Here’s the Big Idea of 2013





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The Journal Thursday, December 26, 2013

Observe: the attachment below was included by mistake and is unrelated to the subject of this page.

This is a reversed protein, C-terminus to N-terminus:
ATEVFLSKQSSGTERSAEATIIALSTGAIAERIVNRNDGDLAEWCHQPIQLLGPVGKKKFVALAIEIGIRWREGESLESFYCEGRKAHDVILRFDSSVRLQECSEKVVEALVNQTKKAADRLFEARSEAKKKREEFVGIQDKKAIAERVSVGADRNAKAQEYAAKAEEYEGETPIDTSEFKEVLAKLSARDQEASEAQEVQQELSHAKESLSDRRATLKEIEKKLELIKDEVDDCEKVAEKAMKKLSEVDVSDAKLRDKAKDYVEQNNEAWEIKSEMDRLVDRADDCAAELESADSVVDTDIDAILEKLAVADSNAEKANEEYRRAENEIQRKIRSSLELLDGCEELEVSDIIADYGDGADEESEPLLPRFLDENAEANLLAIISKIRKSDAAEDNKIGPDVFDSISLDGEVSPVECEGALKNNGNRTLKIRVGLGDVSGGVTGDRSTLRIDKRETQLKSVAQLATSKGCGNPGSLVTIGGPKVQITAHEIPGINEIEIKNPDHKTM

TNRD bylaw limits medical grow ops The countryside is quiet out here in December and one could be tempted to think that nothing is moving. Snow has been falling in small skiffs all month, leaving a fresh cloth each morning to check out who has been walking around my yard. It is fresh, yes, but not so clean and just slightly trampled. One of the things I like to do with young children is to take them out first thing in the morning to look at the tracks in the fresh snow and to follow to see where the animal came from and where it went. First thing we do is try to identify what the animal was. We have great fun with the big and small deer tracks, cat tracks and dog prints. Sometimes the deer leave other calling cards as well which also are of interest to city children. Steller’s and Grey jays leave not only footprints but also wing prints in the snow, like beautiful relief sculptures. Some things that might first be mistaken for tracks turn out to be little bits of snow and ice that have fallen off the limb of a big tree above – knocked off by some bird or the wind. Among the most remarkable tracks are the deep trails that the squirrels make from their favourite trees to the feeders and back again. They keep the ground bare along these paths. My favourite track is the pattern made in the snow by grouse – they walk a straight line and the prints suggest some kind of quilting stitch on the white snow. One day recently we saw a beautiful fox carrying his breakfast off down to the creek bottom area. From where I was standing it looked like he was carrying a dead cat or a rabbit in his mouth. It is not often foxes are sighted here so it was a rare treat and also a warning to cat owners to